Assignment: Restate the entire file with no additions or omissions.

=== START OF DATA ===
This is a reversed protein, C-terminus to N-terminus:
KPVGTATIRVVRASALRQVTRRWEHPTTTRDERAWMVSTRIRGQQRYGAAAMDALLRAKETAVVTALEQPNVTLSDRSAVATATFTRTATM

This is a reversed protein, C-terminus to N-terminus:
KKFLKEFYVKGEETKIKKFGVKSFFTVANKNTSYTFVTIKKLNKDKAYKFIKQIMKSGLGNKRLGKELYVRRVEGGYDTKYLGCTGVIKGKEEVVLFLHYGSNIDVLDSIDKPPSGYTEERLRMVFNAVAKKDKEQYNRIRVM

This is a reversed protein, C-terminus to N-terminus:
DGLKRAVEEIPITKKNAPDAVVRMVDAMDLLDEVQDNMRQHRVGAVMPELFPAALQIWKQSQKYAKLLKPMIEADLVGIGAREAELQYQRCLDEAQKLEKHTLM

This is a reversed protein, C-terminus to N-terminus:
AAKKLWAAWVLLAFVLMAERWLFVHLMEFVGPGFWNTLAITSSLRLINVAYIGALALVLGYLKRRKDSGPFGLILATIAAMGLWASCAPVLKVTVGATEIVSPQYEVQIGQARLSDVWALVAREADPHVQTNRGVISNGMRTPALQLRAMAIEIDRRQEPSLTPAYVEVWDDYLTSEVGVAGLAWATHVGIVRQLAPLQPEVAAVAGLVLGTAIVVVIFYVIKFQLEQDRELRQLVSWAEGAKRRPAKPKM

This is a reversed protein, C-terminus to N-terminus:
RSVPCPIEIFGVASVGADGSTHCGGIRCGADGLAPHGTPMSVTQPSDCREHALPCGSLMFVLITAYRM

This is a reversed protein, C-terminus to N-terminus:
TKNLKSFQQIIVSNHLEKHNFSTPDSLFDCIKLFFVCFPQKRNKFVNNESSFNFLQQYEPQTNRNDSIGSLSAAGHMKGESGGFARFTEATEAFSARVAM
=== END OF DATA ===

This is a reversed protein, C-terminus to N-terminus:
KPVGTATIRVVRASALRQVTRRWEHPTTTRDERAWMVSTRIRGQQRYGAAAMDALLRAKETAVVTALEQPNVTLSDRSAVATATFTRTATM

This is a reversed protein, C-terminus to N-terminus:
KKFLKEFYVKGEETKIKKFGVKSFFTVANKNTSYTFVTIKKLNKDKAYKFIKQIMKSGLGNKRLGKELYVRRVEGGYDTKYLGCTGVIKGKEEVVLFLHYGSNIDVLDSIDKPPSGYTEERLRMVFNAVAKKDKEQYNRIRVM

This is a reversed protein, C-terminus to N-terminus:
DGLKRAVEEIPITKKNAPDAVVRMVDAMDLLDEVQDNMRQHRVGAVMPELFPAALQIWKQSQKYAKLLKPMIEADLVGIGAREAELQYQRCLDEAQKLEKHTLM

This is a reversed protein, C-terminus to N-terminus:
AAKKLWAAWVLLAFVLMAERWLFVHLMEFVGPGFWNTLAITSSLRLINVAYIGALALVLGYLKRRKDSGPFGLILATIAAMGLWASCAPVLKVTVGATEIVSPQYEVQIGQARLSDVWALVAREADPHVQTNRGVISNGMRTPALQLRAMAIEIDRRQEPSLTPAYVEVWDDYLTSEVGVAGLAWATHVGIVRQLAPLQPEVAAVAGLVLGTAIVVVIFYVIKFQLEQDRELRQLVSWAEGAKRRPAKPKM

This is a reversed protein, C-terminus to N-terminus:
RSVPCPIEIFGVASVGADGSTHCGGIRCGADGLAPHGTPMSVTQPSDCREHALPCGSLMFVLITAYRM

This is a reversed protein, C-terminus to N-terminus:
TKNLKSFQQIIVSNHLEKHNFSTPDSLFDCIKLFFVCFPQKRNKFVNNESSFNFLQQYEPQTNRNDSIGSLSAAGHMKGESGGFARFTEATEAFSARVAM